As far as credit mix is concerned, having a variety of account types on your credit report can work in your favor. If you only have credit cards open, you might want to consider opening an installment loan (like a credit builder loan). And if you only have installment accounts open, you might want to add some revolving credit cards to your report instead. 

Finally, the new credit component of your credit score refers to how often you apply for and open new accounts. Too many credit applications in a short period of time might damage your credit score (though usually only a little). At the same time, you never have to worry about checking your own credit report. Personal credit checks don’t damage your score. 

Review credit reports and dispute errors

Credit errors might damage your credit scores in an unfair way. As a result, you want to make sure the information in all three of your credit reports is 100% accurate.

Start by requesting a free credit report from each of the major credit bureaus. The Fair Credit Reporting Act (FCRA) entitles you to a free report from each credit bureau once every 12 months. The official site to request these free reports

Once you download your credit reports, go through each one of them in detail. If you discover mistakes, the FCRA lets you dispute those errors with the associated credit bureau. 

What to do if your credit score is lower than 580

Your credit score will impact the type of mortgage loan for which you can qualify (and whether you can qualify for any home loan in the first place). The higher your credit score climbs, the more borrowing options you have when you’re ready to buy a home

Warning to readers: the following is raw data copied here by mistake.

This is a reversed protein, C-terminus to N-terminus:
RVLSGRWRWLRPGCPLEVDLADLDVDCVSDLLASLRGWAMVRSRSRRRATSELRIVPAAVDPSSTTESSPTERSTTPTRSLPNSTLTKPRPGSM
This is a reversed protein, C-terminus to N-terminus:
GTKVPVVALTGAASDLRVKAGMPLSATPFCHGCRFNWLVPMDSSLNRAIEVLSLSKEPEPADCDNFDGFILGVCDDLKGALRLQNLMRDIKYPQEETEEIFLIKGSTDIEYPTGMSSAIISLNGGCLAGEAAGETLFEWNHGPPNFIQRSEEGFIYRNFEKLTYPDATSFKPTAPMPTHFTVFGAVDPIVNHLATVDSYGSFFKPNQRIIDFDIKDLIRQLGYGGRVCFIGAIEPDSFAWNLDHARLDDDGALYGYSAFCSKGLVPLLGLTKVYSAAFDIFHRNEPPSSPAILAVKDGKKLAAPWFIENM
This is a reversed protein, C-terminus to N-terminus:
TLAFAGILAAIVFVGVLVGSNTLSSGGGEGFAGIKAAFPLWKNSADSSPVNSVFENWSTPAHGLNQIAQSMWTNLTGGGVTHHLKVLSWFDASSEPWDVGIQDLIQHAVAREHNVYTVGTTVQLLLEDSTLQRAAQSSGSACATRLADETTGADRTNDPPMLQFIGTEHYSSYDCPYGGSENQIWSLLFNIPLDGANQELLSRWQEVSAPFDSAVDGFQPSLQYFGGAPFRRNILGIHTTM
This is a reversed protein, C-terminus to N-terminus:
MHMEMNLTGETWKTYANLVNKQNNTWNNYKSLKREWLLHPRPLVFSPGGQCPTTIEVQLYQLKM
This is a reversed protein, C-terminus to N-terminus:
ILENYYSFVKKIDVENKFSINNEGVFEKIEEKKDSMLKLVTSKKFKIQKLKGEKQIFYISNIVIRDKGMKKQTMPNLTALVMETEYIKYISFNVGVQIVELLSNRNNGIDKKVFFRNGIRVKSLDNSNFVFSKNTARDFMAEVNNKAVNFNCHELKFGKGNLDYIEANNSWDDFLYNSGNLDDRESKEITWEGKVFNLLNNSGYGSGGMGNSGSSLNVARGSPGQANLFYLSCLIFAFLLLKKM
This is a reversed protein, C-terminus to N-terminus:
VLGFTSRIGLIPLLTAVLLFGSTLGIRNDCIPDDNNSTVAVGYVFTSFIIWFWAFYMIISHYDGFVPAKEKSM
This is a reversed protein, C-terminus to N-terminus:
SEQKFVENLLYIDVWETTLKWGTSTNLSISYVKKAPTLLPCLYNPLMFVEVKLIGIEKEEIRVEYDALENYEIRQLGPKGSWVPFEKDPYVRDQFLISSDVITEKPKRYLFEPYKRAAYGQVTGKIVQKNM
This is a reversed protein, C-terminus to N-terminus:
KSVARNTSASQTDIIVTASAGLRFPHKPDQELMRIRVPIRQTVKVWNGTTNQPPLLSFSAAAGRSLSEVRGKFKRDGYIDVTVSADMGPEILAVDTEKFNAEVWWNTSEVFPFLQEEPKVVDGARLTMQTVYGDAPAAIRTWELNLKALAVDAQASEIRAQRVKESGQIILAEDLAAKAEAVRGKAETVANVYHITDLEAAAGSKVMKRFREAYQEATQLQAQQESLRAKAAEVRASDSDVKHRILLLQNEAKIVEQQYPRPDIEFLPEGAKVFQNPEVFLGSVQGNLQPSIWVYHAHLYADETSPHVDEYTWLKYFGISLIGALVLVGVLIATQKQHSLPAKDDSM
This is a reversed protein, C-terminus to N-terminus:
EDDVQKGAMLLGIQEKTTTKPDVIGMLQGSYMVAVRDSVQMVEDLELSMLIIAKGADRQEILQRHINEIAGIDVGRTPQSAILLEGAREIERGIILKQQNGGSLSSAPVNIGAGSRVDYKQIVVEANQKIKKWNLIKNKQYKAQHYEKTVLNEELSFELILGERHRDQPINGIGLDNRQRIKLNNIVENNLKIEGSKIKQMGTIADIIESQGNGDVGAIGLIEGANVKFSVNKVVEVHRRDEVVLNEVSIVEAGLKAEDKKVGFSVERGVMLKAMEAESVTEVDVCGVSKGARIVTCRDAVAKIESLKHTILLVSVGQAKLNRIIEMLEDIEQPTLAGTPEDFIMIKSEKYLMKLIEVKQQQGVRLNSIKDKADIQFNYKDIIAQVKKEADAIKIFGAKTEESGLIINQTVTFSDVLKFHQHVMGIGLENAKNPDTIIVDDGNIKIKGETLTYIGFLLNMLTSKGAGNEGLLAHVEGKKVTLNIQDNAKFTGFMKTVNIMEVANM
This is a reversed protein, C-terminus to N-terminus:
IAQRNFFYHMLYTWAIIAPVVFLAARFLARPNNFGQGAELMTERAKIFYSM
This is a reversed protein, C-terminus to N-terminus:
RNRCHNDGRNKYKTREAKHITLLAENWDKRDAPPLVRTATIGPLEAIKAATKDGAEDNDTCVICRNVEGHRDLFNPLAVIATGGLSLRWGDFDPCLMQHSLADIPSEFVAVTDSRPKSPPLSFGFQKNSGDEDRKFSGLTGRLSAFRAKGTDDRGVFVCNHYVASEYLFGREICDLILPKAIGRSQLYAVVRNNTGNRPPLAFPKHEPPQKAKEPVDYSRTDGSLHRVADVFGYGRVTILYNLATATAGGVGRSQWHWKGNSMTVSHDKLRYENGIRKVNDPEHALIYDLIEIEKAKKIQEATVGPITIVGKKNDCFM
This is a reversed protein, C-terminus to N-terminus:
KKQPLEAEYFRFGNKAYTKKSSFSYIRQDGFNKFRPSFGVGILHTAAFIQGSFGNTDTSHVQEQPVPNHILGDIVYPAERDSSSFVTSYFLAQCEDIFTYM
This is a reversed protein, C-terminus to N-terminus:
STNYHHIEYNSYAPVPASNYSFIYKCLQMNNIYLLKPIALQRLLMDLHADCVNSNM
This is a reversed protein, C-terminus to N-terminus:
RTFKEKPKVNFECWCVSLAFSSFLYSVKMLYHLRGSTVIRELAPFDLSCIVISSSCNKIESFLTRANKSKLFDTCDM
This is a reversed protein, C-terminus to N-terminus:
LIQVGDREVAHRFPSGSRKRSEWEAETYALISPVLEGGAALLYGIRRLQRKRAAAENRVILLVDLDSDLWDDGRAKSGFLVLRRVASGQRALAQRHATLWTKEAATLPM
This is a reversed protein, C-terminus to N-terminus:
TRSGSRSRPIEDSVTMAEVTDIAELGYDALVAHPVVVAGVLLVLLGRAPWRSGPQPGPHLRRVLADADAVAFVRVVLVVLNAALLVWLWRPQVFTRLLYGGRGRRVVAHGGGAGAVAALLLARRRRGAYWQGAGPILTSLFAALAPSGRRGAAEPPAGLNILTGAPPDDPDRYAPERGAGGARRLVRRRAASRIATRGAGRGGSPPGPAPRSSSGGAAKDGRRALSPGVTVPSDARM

You might be eligible for a government-backed home loan with a FICO Score of 580 or higher. 

If your credit score falls below this mark (and you don’t feel like you have time to improve your credit first), one of the options below might help.

Mortgage brokers

If your credit score prohibits you from securing a traditional mortgage, you might want to consider working with a mortgage broker. A mortgage broker may be able to work on your behalf to find a lender that specializes in working with home buyers with credit challenges. 

Increase down payment

Lenders are all about minimizing risk. One way to minimize risk for the lender is to increase the size of your down payment. For example, if you can afford a 10% down payment, some lenders will approve you for an FHA loan with a FICO Score as low as 500. [11]

Other options

If you have tried everything above and are still finding it difficult to secure a mortgage, here are some more possibilities:

Government-backed programs, mortgage brokers, and nonprofit organizations can all help to make the American dream of owning a home a reality. Your best bet is to make sure your credit is in good shape before you apply for a mortgage. But you might still have some options even if your credit score is on the lower end of the spectrum.